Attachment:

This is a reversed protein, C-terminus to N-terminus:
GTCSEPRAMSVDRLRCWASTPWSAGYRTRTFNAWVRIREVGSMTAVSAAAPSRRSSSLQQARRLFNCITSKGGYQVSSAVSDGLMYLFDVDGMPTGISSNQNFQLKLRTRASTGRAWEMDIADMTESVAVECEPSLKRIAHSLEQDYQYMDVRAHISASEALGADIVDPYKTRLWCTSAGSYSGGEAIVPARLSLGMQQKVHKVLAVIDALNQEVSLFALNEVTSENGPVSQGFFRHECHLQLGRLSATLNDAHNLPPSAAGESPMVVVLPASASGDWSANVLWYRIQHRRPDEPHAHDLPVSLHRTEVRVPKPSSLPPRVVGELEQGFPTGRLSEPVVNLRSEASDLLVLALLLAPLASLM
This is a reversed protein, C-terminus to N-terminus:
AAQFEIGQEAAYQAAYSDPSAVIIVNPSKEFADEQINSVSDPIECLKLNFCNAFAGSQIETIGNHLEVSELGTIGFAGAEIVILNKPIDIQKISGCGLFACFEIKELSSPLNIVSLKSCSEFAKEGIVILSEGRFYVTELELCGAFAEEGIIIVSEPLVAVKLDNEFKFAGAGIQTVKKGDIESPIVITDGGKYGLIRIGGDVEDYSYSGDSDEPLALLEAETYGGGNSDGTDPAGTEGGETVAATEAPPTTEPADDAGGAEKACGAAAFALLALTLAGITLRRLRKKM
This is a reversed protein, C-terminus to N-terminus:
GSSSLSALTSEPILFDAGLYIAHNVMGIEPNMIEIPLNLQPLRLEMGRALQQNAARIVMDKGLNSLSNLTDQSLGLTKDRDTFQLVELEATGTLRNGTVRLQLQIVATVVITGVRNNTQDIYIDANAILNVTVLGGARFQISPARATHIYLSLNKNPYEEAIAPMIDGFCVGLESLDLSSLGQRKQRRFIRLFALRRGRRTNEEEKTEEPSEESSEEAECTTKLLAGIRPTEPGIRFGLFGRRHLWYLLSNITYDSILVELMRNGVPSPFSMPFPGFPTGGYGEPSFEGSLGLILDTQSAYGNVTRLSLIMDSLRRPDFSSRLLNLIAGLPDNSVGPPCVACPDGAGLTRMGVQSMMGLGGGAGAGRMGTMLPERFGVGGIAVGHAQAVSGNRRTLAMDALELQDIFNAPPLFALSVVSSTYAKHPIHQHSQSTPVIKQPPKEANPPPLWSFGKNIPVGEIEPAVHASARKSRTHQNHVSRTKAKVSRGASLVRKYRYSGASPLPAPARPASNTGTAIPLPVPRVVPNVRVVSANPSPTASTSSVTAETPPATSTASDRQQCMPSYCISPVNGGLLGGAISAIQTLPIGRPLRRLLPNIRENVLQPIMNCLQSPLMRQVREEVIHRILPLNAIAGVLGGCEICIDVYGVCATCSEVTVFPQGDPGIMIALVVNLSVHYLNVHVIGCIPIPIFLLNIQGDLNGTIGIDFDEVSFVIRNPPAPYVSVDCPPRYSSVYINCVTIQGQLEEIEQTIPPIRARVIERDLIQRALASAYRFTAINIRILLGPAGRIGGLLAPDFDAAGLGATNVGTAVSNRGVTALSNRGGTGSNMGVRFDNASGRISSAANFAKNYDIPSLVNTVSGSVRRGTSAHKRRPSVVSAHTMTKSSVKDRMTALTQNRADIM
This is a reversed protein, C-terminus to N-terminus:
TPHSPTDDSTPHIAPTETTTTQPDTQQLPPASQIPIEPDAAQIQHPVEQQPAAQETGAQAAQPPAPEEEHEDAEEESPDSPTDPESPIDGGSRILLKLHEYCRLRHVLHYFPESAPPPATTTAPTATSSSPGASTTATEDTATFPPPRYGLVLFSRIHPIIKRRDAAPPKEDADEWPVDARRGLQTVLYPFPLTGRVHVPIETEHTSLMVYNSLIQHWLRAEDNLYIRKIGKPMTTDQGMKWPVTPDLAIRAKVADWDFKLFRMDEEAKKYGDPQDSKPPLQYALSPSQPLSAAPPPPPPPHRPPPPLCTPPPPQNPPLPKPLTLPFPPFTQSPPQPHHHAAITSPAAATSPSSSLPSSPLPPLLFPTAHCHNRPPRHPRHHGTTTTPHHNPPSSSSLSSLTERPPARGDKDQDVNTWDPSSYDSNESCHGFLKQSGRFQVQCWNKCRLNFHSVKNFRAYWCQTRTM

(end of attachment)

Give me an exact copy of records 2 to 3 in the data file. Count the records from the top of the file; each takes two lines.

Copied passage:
This is a reversed protein, C-terminus to N-terminus:
AAQFEIGQEAAYQAAYSDPSAVIIVNPSKEFADEQINSVSDPIECLKLNFCNAFAGSQIETIGNHLEVSELGTIGFAGAEIVILNKPIDIQKISGCGLFACFEIKELSSPLNIVSLKSCSEFAKEGIVILSEGRFYVTELELCGAFAEEGIIIVSEPLVAVKLDNEFKFAGAGIQTVKKGDIESPIVITDGGKYGLIRIGGDVEDYSYSGDSDEPLALLEAETYGGGNSDGTDPAGTEGGETVAATEAPPTTEPADDAGGAEKACGAAAFALLALTLAGITLRRLRKKM
This is a reversed protein, C-terminus to N-terminus:
GSSSLSALTSEPILFDAGLYIAHNVMGIEPNMIEIPLNLQPLRLEMGRALQQNAARIVMDKGLNSLSNLTDQSLGLTKDRDTFQLVELEATGTLRNGTVRLQLQIVATVVITGVRNNTQDIYIDANAILNVTVLGGARFQISPARATHIYLSLNKNPYEEAIAPMIDGFCVGLESLDLSSLGQRKQRRFIRLFALRRGRRTNEEEKTEEPSEESSEEAECTTKLLAGIRPTEPGIRFGLFGRRHLWYLLSNITYDSILVELMRNGVPSPFSMPFPGFPTGGYGEPSFEGSLGLILDTQSAYGNVTRLSLIMDSLRRPDFSSRLLNLIAGLPDNSVGPPCVACPDGAGLTRMGVQSMMGLGGGAGAGRMGTMLPERFGVGGIAVGHAQAVSGNRRTLAMDALELQDIFNAPPLFALSVVSSTYAKHPIHQHSQSTPVIKQPPKEANPPPLWSFGKNIPVGEIEPAVHASARKSRTHQNHVSRTKAKVSRGASLVRKYRYSGASPLPAPARPASNTGTAIPLPVPRVVPNVRVVSANPSPTASTSSVTAETPPATSTASDRQQCMPSYCISPVNGGLLGGAISAIQTLPIGRPLRRLLPNIRENVLQPIMNCLQSPLMRQVREEVIHRILPLNAIAGVLGGCEICIDVYGVCATCSEVTVFPQGDPGIMIALVVNLSVHYLNVHVIGCIPIPIFLLNIQGDLNGTIGIDFDEVSFVIRNPPAPYVSVDCPPRYSSVYINCVTIQGQLEEIEQTIPPIRARVIERDLIQRALASAYRFTAINIRILLGPAGRIGGLLAPDFDAAGLGATNVGTAVSNRGVTALSNRGGTGSNMGVRFDNASGRISSAANFAKNYDIPSLVNTVSGSVRRGTSAHKRRPSVVSAHTMTKSSVKDRMTALTQNRADIM